Operators of both gas-to-grid and electrical AD plants are facing higher business rates after the UK government changed the way it calculates the rates assessments which forms the basis of rates bills, according to the Anaerobic Digestion and Bioresources Association (ADBA). It highlighted analysis by Handel Rating Consultants – a leading expert specialising in the sector - which suggested the increase could be as much as 30% per annum for gas-to-grid plants and at least 20% for electrical combined heat and power (CHP) plants.
Many of these plants are operated by farmers – already facing steep rises in costs and bruised by inconsistent government policies. Recent data says there are now 702 anaerobic digestion sites in the UK, mostly located on farms. The government is continuing to support gas-to-grid plants and has ambitious targets to more than double capacity by 2030.
The tax in question - business rates - is something almost every UK business has to pay, with the charge being based on an estimate of the annual rental value of the premises. The tax brings in some £26bn to HM Treasury, with the Valuation Office Agency (VOA), part of HM Revenue and Customs, being responsible for setting rateable values and local councils for collecting the tax.
The changes to business rates have come about following the Chancellor’s recent announcement that the revaluation of business rates will go ahead as planned from April 2023. The new values were published following the Autumn Statement.
The rise in the rates bills of AD operators mirrors the rises faced by most other renewable power generators including onshore wind and solar and will add tens of millions of pounds to the bills and risks harming much needed investment.
Chris Huhne, chairman of the Anaerobic Digestion and Bioresources Association (ADBA) said: “This increase in business rates for AD is adding yet more strain onto an industry that is already facing rising supply chain and feedstock costs. The prospect that rates could increase by up to 30% is a blow for the sector when government should be supporting home-grown production of green electricity and gas. AD products – biofertilisers and bioCO2 as well – increase energy security and help meet climate targets.”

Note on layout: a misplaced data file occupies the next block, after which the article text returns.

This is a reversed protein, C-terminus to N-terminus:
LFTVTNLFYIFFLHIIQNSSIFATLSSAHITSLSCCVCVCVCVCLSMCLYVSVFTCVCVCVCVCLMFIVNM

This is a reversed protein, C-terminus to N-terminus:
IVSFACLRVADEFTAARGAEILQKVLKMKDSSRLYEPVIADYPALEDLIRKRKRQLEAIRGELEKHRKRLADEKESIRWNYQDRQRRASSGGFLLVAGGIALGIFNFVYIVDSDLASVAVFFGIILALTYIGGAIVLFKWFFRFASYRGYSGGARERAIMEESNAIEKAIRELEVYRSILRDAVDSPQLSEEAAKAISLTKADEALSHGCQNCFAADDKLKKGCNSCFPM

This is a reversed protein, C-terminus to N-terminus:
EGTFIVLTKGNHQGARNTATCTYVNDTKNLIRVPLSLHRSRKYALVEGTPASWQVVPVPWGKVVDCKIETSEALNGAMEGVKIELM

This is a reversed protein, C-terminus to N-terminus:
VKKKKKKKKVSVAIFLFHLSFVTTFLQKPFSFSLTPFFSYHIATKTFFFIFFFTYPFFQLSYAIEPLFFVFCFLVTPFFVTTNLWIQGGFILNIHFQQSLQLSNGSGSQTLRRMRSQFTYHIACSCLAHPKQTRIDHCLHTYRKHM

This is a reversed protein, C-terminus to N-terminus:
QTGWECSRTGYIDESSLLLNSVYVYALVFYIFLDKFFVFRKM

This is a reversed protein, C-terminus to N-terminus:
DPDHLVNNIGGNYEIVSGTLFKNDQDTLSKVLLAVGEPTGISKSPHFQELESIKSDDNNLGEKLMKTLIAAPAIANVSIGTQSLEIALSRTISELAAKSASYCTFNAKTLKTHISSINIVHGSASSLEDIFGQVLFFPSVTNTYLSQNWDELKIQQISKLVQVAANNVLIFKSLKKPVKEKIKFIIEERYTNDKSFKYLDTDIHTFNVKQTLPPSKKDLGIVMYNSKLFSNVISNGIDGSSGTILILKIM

St Nicholas Court Farms in Kent run two gas-to-grid AD plants which are fed on maize and rye silage. They have seen their combined Rateable Value increase from £144,000 in 2017 to £810,000 in 2023. Owner Jim Pace said: “Such increases hardly paint a picture of a government wanting to encourage investment in renewables. It feels much more that we are being penalised for showing an entrepreneurial spirit. It really is quite depressing and worrying.”
Farmers and operators have the right to appeal to the Valuation Office Agency if they think their rates assessment is too high.
Chris Handel, managing director of Handel Rating Consultants, commented: “Understanding the operational risk and challenges of operating AD plants is key to challenging the rating valuations now being set. As a specialist in the renewables field, we understand these operational considerations and have already embarked on challenges to the VOA’s approach to their valuations of AD plants. If successful, these challenges will support the case for reductions in the new valuations of these plants from 1 April 2023.”